Since you are going to be out anyways, why not check out what else is in the sky! Saturn will be setting on the opposite side of the sky as the Eta Aquariid radiant and in the early morning you may be able to catch a party of planets; Venus, Mercury, Jupiter, and Mars (in that order) will rise in the east just before the sun does. Using a small telescope or binoculars may aid in seeing the planets. Happy viewing!


Eta Aquariid radiant in the water jar of Aquarius — orientation for northern observers
(Starry Night). Constellations as seen from Huntsville Alabama, 4 am local time
(UTC-5 hours) May 6.




Eta Aquariid radiant in the water jar of Aquarius — orientation for southern observers
(Starry Night). Constellations as seen from Brazil, 4 am local time (UTC-3 hours) May 6.


Quick facts on the Eta Aquarids:

  • Parent body: Comet 1P/Halley
  • Velocity:  66 km/s or 152,000 miles/hr
  • ZHR (meteors per hour): 60 max
  • Radiant constellation: Aquarius
  • First time recorded: 8th century by the Chinese, though the connection to Comet Halley wasn’t made until1900.


Courtesy of Rhiannon Blaauw, NASA’s Meteoroid Environment Office, Marshall Space Flight Center, Huntsville, Ala.

Live Web Chats Today: Geminid Meteor Shower


Baby, it’s cold outside — but you can still enjoy the best meteor shower of the year. The 2010 Geminid meteor shower promises to be lively, with realistic viewing rates of 50-80 meteors per hour and potential peaks reaching 120 meteors per hour. Anytime between Dec. 12-16 is a valid window for Geminid-watching, but the night of Dec. 13-14 is the anticipated peak.

You have two opportunities to learn more about the Geminids from meteor experts based at NASA’s Marshall Space Flight Center. On Monday, Dec. 13 from 3:00 to 4:00 p.m. EST, meteor experts Danielle Moser and Rhiannon Blaauw will answer your questions, then you can stay “up all night” to observe the Geminids with NASA astronomer Bill Cooke. Have the coffee ready, then join them online from 11:00 p.m. to 5:00 a.m. EST as the Geminids peak in the skies over Earth.

Joining the chats is easy. Simply go to https://www.nasa.gov/connect/chat/geminids2010.html a few minutes before each of the chat start times list above. The chat module will appear at the bottom of this page. After you log in, wait for the chat module to be activated, then ask your questions. Here’s to a spectacular viewing!

False-color composite view of 2008 Geminid meteor shower is courtesy of Bill Cooke, NASA’s Meteoroid Environment Office at the Marshall Space Flight Center.
 

When to look? In what direction?

Lots of questions coming in, so I thought I would deal with them here.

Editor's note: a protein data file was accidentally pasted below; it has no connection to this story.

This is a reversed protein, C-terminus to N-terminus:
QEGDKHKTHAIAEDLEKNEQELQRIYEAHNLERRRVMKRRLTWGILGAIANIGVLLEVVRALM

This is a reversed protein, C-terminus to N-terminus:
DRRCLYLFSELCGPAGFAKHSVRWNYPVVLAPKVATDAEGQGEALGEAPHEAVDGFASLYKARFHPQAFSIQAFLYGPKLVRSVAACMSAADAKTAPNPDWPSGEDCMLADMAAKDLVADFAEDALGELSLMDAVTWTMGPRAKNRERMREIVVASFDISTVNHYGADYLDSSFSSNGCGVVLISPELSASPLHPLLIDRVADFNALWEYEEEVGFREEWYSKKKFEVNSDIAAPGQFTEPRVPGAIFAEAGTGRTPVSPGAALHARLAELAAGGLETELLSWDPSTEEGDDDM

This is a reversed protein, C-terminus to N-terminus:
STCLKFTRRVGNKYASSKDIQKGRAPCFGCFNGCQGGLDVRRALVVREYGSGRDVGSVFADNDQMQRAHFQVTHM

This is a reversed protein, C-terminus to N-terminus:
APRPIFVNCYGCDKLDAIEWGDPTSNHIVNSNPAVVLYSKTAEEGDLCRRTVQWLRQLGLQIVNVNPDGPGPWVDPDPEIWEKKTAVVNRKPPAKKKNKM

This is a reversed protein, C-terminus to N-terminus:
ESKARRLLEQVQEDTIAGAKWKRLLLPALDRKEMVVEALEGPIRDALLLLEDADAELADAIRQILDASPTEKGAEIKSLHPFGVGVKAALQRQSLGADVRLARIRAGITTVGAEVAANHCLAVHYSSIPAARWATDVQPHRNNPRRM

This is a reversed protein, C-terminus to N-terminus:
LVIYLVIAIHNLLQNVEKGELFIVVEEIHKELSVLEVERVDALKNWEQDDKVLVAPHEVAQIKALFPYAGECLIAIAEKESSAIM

I live in xxx… Can I see Perseids?

Check out the map below. Unless you live in the red shaded area, you will be able to see the shower. EVERYONE in the United States and Europe with clear weather will be able to see it, provided they are away from city lights and have clear, dark skies. Most other parts of the world will be able to see the shower as well.

When do I look?

You should start to see Perseids around 10 PM local time. The rate will increase throughout the night until just before dawn (3 to 4 am), when you may be able to see as many as 80-100 per hour. Be sure to allow about 45 minutes to allow your eyes to dark adapt.

Where do I look?

Lie on your back on a sleeping bag, blanket, or lawn chair and look straight up and take in as much sky as possible. Do not look at the constellation Perseus, where is the shower radiant is located, as you will see fewer meteors. This is because the length of the meteor gets longer the farther it appears from the radiant; to see nice bright meteors, you need to look some distance away from Perseus, which for U.S. observers is off to the northeast. Looking straight up, towards the Zenith, is a good choice and enables you to take in a lot of sky.

Do not use binoculars or a telescope, as they have narrow fields of view and will greatly reduce your chances of seeing meteors.

Hope this helps and wish everyone lots of meteors!

How low can they go?


Real-life meteor showers are not like what you see in movies — there are no flaming rocks barreling out of the sky blasting holes in buildings, or sending cars hurling many yards through the air. Most meteor showers are caused by debris left behind by comets, icy particles mixed with dust and organics that stand no chance of surviving their kamikaze death dives through Earth’s atmosphere. The meteors that actually do make it through, becoming meteorites when they strike ground, are very, very few in number and originate from asteroids (and much more rarely, Mars and the Moon). There are only a handful of recorded falls each year.

So how low can a Perseid get? The NASA all-sky cameras can provide the answer, at least for the bigger Perseids (inch or so across); the smaller particles burn up higher. Our two station camera network can determine the trajectory of a meteor through triangulation, and tell us the start height of the meteor (the location where it is first seen) and its end height (the location where it disappears or “burns up”). Both cameras observed 80 Perseids last year and 24 so far this year, which gives us enough data to tackle the problem.

We start out by taking the end heights of the Perseids and throwing them into 1 mile wide altitude bins. This results in the following graph:

 

Looking at the plot, it is apparent that most large Perseids burn up at about 56 miles (90 km) altitude. Some ablate as high as 65 miles (104 km), whereas others may get as low as 47 miles (76 km) altitude. We see none getting down to 45 miles or lower, which gives this old ground dweller a warm fuzzy feeling — I can enjoy the shower, secure in the knowledge that the meteors are going poof way up there.

It turns out that our friends the Perseids don’t get very low at all, ending their interplanetary journeys at least 46 miles above our heads.